The workforce cuts at the troubled handset, networking and enterprise wireless company will come in addition to the 3,000 layoffs announced during last year's final quarter. Motorola, once the world's second-largest cell-phone maker, has been struggling since its Razr handset faded from popularity.
About 3,000 of the jobs will be cut from the handset business, with the other 1,000 coming from corporate functions and other business units, Motorola said Wednesday. The cuts will slash Motorola's annual costs by an additional US$700 million in 2009. Along with the earlier announced layoffs and some other cost-cutting steps, the company said it will realize savings of $1.5 billion this year.
Also on Wednesday, Motorola issued preliminary results for last year's fourth quarter. The company expects to report revenue in the range of $7 billion to $7.2 billion, well below a consensus estimate by analysts of $7.5 billion, according to Thomson Financial. It expects a net loss from continuing operations of $0.07 or $0.08 per share. About $0.06 per share of that loss will be from special items, including reorganization costs and writedowns of assets, including the company's investment in WiMax provider Clearwire.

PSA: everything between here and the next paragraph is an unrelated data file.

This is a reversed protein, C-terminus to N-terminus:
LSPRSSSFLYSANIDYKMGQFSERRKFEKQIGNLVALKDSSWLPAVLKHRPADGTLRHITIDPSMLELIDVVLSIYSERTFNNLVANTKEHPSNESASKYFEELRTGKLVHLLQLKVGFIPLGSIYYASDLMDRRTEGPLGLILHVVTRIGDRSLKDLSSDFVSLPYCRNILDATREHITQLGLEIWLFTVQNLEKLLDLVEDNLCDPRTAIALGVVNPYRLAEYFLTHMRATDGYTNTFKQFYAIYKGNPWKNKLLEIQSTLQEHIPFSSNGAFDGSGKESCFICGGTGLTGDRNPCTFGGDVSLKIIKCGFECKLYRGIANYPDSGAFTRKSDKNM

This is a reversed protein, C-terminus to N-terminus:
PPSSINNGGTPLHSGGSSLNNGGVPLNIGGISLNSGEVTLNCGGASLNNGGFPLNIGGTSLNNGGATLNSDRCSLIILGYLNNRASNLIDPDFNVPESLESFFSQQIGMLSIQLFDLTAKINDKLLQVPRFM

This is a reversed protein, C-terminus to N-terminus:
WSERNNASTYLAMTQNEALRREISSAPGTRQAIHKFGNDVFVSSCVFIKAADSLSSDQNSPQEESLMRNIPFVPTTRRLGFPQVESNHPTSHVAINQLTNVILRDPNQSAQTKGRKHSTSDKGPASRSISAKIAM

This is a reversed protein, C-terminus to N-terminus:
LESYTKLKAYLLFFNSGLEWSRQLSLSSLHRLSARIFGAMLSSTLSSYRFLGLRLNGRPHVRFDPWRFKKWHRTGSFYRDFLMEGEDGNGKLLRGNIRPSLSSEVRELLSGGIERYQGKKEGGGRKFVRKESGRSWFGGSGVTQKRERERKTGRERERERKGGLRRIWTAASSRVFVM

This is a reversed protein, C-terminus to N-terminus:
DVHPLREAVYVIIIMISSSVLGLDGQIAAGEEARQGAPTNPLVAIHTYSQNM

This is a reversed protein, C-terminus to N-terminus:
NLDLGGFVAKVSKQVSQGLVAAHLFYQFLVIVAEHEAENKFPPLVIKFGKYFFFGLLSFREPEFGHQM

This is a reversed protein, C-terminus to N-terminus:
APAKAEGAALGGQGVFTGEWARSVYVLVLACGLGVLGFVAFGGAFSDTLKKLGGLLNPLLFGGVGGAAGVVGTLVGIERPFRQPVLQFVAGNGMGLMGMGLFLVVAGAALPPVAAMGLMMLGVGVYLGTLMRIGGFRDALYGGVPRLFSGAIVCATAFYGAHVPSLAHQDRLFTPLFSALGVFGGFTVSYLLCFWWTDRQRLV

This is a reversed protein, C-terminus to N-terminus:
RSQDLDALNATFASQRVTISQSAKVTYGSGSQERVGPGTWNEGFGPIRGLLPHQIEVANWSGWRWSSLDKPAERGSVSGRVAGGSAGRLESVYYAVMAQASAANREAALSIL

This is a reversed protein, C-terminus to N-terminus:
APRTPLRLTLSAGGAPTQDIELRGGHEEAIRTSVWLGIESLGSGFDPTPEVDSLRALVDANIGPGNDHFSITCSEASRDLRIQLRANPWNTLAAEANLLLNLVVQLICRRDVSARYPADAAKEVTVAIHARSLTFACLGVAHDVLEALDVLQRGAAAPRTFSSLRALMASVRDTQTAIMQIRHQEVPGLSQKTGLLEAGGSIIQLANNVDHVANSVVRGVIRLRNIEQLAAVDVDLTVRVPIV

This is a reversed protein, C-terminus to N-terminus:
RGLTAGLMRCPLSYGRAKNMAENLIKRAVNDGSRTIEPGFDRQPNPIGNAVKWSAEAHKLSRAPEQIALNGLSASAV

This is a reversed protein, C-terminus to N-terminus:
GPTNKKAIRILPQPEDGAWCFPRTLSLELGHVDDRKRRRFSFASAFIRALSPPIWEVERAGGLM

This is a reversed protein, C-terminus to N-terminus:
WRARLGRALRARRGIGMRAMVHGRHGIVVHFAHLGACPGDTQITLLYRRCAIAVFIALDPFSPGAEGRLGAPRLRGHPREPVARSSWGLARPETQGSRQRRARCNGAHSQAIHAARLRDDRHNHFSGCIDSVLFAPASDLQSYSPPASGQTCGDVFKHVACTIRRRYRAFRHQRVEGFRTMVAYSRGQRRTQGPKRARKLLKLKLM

Motorola is still closing its books on the quarter for a Feb. 3 announcement of the results, and the loss could be greater yet, the company said. Charges for the just-announced cost reduction steps will be taken in 2009, it said.
The Mobile Devices business shipped about 19 million units in the quarter, with continued weakness in consumer demand taking a toll, Motorola said. However, the Enterprise Mobility Solutions group and Home and Networks business performed very well, the company said. Motorola ended the year with about $7.4 billion in cash.